The aging workforce in the insurance industry has been a growing concern for some time now. Many insurance companies are facing the challenge of an aging employee demographic, with a significant portion of their workforce nearing retirement age.
Statistics from the U.S. Bureau of Labor Statistics (BLS) revealed that insurance professionals aged 55 and older have surged by 74% over the past decade. The BLS estimates that 50% of the current insurance labor force will retire within the next 15 years, resulting in over 400,000 unfilled positions.
As less than 25% of the industry is under the age of 35, carriers are seeking new ways to attract and retain the upcoming generation of talent – Gen Z. A study from LIMRA and EY shows that 40% of organizations and a third of all employers with over 1,000 employees said that meeting the needs of a multi-generational workforce is a key challenge. Discussions around talent retention for younger generations vary, though many companies have opted for allowing flexible work arrangements, promoting diversity and inclusion, targeted recruiting and mentorship programs.
“One way to combat an aging workforce is that we not only want to make sure that we’re hiring early career [individuals], but we want to make sure we’re transferring a lot of that knowledge from those individuals that are choosing their next path,” said Carrie Martinelli, Selective’s vice president of talent. “We want to transfer every experience that they’ve had, every challenge that they face and everything that they’ve learned. By engaging with the early career and most certainly by hiring interns and trainees, and giving them opportunities to engage with those individuals that are more experienced will benefit us and anyone in the insurance space. “
Selective’s Ignite Internship program is an example. The 11-week program provides an opportunity for college and university students that are interested in different aspects of insurance to learn more about the industry and gain experience in a professional setting. Selective provides interns with networking and mentorship opportunities, leadership training and action-learning project experience across 20 different Selective departments.
“It’s overall a very robust and enriching experience,” said Martinelli. “We have many of our interns that are either rising juniors or rising seniors and then continue on with us and come back for full-time opportunities as part of our trainee program.”
Martinelli said that technology and digital transformation are important to Selective, and as the organization seeks to employ early career individuals, she noted that it is important to continue keeping up with digital trends to best serve their customers.
“When it comes to the digital landscape, because of the access that both the trainees and the interns get to subject matter experts and leadership inside Selective, there’s always opportunity for them to understand what we’re working on from an information technology perspective with what’s on the horizon, what’s trending and how it aligns specifically to how we work with our customers and our agencies in this digital world,” said Martinelli. “Many universities and colleges we’ve partnered with are starting to infuse a lot of that digital transformation or AI-type of capabilities into their curriculum, and we then are having these great conversations with the interns and trainees when they join Selective.”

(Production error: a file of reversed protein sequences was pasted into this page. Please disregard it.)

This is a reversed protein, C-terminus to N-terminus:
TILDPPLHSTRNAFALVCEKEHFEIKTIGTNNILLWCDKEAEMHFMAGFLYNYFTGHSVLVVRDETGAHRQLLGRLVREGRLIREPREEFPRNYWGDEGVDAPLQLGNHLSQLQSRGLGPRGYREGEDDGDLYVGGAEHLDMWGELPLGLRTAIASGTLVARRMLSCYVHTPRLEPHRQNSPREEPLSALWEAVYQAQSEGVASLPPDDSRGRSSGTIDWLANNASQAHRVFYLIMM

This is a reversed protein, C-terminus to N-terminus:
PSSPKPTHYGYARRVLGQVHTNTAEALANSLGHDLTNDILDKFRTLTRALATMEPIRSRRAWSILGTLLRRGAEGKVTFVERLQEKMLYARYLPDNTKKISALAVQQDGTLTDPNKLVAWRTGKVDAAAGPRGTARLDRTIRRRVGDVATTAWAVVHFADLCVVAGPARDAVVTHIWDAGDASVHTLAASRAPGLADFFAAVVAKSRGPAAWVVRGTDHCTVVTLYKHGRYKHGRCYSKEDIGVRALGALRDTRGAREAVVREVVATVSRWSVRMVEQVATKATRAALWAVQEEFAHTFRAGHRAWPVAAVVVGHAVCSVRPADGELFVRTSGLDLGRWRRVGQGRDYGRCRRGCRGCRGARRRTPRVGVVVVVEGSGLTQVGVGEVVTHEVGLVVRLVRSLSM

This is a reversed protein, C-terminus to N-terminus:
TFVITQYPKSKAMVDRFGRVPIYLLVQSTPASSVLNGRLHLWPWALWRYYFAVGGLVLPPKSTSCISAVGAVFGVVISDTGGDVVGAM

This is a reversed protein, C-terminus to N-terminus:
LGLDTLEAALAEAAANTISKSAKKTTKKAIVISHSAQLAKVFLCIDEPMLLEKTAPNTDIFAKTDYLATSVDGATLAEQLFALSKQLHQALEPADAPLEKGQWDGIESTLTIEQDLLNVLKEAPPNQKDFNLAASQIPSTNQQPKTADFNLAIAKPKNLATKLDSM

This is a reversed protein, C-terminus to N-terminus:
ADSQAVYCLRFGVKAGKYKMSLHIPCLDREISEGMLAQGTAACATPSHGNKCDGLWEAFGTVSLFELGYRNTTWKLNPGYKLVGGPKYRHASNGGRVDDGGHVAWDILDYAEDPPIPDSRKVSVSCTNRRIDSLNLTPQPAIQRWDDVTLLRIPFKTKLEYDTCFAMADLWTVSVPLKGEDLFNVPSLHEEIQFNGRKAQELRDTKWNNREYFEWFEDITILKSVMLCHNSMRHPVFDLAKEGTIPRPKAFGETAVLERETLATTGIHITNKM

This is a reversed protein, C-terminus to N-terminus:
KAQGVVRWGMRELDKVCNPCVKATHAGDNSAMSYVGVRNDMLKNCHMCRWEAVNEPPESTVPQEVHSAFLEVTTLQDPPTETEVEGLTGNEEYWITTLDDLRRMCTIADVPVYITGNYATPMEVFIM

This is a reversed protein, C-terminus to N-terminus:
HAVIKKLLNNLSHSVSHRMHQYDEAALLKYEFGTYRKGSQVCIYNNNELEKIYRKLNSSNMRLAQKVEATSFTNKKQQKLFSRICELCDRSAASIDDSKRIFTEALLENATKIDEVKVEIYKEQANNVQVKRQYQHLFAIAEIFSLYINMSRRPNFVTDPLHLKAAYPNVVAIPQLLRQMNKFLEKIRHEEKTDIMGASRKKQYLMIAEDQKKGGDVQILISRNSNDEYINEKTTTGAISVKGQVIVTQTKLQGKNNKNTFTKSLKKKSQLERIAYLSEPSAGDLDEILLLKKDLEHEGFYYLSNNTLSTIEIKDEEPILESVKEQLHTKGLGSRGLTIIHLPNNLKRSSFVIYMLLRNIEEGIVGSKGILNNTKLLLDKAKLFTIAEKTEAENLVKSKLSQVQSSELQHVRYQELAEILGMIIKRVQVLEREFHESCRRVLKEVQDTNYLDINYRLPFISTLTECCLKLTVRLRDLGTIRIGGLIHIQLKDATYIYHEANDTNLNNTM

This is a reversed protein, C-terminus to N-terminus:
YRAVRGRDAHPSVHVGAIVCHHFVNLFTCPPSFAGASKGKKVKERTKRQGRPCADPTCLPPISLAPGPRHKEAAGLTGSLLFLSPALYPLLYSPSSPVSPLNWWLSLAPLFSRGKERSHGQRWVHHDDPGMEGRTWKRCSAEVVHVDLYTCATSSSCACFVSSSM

Some carriers are actively creating partnerships with universities and colleges. Last year, Coppin State University launched an insurance learning lab with a $50,000 gift from Northwestern Mutual. The gift also contributed towards career readiness opportunities, with Northwestern involved in Coppin’s insurance course provided by the university’s College of Business.
“Many of my students are really ready for this experience. They want meaningful careers in the discipline. It’s not enough to just get a job and a paycheck. We’re looking for building careers, careers that can lead to advancements in the discipline, and careers that can help them contribute,” said Sadie Gregory, dean of Coppin State University. “At the end of the day, it’s not really about how many hours they work, but it’s about how they can contribute to the organization and their own professional development.”
Northwestern Mutual employees provide mentorship and networking sessions with Coppin students to give advice and build professional relationships with students interested in an insurance career.
“[Gen Z] don’t want to sit in a classroom and be lectured at. They want engagement and active participation, not just in the classroom, but outside of the classroom,,” said Gregory. “This generation wants to give back and not just make it about the dollars they make for the hours they work, but they are looking to be impactful, and they want to effect change.”
Gregory said that she hopes to introduce more insurance opportunities to the university as the industry is “so rich with opportunity.”
“I’m looking to build up programs by doing more things like application practice, community experience and corporate and business partner engagement. And this population of students that we serve expect that – that’s what they want to see and the kind of engagement that they expect,” said Gregory.